She’s inspiring, and has been for a long time.  That’s why, when I realized she was coming to NYC on a weekend I was free, I made a plan to go get some books signed.

At first, it sounded like a large commute and small window of fun.  You see, I have obligations.  As a freshman at a service academy, I’m a bit confined as to when I can do things.  This confines what I can do.  But, trekking out into the city for a couple hours to see the Stiefvater seemed like it could work.

Then doors began to open.  I could cut down on the commute.  I could get a little extra time to get over there and get back.  In fact— and here’s the exciting part— I might even get some books signed.  That’s better than just being in the same bookstore.  All this because I got to go home this weekend instead of just traveling from my school.

It was a great weekend.  I got a lot of fun stuff done, listened to a sister’s orchestra concert, made progress in a couple of other projects I’ll break to you later, and in general pushed my life forward a couple more baby steps.  I achieved what I had to do.  When the time came to hit up the bookstore, I was riding a wave of productivity, inspiration, and feel-goodiness.

We show up just before the event is about to start.  The bookstore is crowded.  I’m in my white dress uniform.  We can’t find the checkout line, but eventually we get there and buy a copy of The Raven King.  We get our number for the signing line.

#281. Read the full post »

Novel #8

I just finished a novel.  My eighth.

I call it Spoon-Fed Camel.  My progress bar on the right of this blog doesn’t let me update the wordcount anymore, but it is complete at 93,836 words.

It contains no camels, no spoons, and very little food.

A short pitch: When virtual reality magic gets out of control, it sucks two patrons into its chaotic world, forcing them to face and fix parts of it they had never imagined possible.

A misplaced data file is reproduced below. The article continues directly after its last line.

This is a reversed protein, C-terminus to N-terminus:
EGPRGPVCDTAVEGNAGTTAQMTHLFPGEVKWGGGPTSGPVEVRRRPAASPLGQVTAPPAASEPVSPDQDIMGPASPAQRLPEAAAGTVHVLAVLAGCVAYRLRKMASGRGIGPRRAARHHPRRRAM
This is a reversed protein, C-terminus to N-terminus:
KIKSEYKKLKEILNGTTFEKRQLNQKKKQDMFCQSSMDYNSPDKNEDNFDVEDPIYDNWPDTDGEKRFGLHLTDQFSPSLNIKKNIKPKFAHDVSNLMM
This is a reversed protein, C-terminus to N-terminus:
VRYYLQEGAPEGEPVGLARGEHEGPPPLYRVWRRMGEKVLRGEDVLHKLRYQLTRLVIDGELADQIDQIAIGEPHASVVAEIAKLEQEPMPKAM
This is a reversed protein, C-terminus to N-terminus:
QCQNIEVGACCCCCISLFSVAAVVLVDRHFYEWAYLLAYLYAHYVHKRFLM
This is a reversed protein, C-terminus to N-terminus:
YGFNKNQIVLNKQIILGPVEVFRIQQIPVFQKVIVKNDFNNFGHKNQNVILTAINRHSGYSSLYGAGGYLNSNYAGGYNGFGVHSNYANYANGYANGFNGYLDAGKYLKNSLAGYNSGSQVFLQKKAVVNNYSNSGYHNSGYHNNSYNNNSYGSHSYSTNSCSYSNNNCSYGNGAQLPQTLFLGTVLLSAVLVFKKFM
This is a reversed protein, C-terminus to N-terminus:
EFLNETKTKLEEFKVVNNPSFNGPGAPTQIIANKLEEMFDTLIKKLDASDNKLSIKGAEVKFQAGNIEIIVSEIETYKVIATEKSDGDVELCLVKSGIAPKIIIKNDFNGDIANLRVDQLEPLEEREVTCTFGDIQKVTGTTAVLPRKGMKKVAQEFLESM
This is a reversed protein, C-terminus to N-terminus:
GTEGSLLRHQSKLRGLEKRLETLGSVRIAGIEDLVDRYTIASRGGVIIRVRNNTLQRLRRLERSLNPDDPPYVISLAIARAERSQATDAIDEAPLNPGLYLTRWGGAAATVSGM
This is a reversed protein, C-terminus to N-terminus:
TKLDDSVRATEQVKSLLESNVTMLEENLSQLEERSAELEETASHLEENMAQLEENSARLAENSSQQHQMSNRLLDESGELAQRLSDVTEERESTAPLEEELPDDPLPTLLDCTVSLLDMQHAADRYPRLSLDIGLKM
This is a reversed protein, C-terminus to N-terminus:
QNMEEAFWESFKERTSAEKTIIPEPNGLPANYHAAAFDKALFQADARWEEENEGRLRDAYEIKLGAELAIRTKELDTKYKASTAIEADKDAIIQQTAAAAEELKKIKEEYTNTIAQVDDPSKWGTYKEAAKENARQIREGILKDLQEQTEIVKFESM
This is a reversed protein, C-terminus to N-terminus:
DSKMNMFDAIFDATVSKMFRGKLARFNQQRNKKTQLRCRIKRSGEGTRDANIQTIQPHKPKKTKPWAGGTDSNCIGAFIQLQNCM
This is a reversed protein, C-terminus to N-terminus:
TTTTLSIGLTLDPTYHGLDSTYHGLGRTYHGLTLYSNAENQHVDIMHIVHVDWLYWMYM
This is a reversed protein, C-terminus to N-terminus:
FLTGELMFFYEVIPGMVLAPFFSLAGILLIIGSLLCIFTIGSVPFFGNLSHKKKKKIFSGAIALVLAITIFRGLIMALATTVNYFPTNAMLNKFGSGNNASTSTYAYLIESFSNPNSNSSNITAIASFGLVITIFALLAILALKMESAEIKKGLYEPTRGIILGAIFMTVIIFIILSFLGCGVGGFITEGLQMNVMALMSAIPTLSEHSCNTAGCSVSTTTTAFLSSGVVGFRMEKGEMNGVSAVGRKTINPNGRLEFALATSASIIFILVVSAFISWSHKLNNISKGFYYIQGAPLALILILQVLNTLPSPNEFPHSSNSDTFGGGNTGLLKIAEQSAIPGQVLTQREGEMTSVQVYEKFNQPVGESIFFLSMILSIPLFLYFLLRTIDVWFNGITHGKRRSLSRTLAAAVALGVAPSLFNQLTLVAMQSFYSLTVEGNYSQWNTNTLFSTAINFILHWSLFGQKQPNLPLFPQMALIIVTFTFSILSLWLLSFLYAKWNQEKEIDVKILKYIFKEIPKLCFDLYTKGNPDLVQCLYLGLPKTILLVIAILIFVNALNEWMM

It’s an adventure story, I think, at its heart.  (I just listened to a bunch of Writing Excuses podcasts that seemed to describe my book pretty well, so I’m calling it adventure.)  Even though the world sucks them in at first, it’s because they chose to be there and chose to have that adventure.  But I also tried (and failed) to put several more layers into the story.  The successful parts were the ones I didn’t expect.

This was a fun story to write.  I always enjoy creating a lot of strange creatures for my characters to meet, and a lot of different environments— think of Star Wars or Star Trek— but this time I took it to a new level.  The virtual reality could become anything it wanted.  I ended up with some pretty interesting stuff to write.  Giant birds, giant snakes, giant monsters made of rock.  Swarms of bugs, swarms of gophers, swarms of pieces of my protagonist.  Rabid zebras, rabid buffalo, rabid cat people.

If it helps, I can list more things in threes. Read the full post »


Last year, I read the Enola Holmes series by Nancy Springer.  Looking back on that year of reading, I can’t exactly remember what I read, but I know the Enola Holmes series was on the top of that list.

This year, my favorite movie so far is Zootopia.  I can remember more clearly the movies I’ve seen recently than I can the books I read last year, so I’m pretty sure in this statement: Zootopia is currently my favorite movie.  (I’m seeing Captain America 3 pretty soon, though, so don’t hold onto that one.)

All in all, children’s stories make me happiest.  Not just happy— not just pleased with life in general.  Out of all the movies I watch, out of all the books I read, those written for children give me the most enjoyment.  Why?

Guess #1: I’m a child. Read the full post »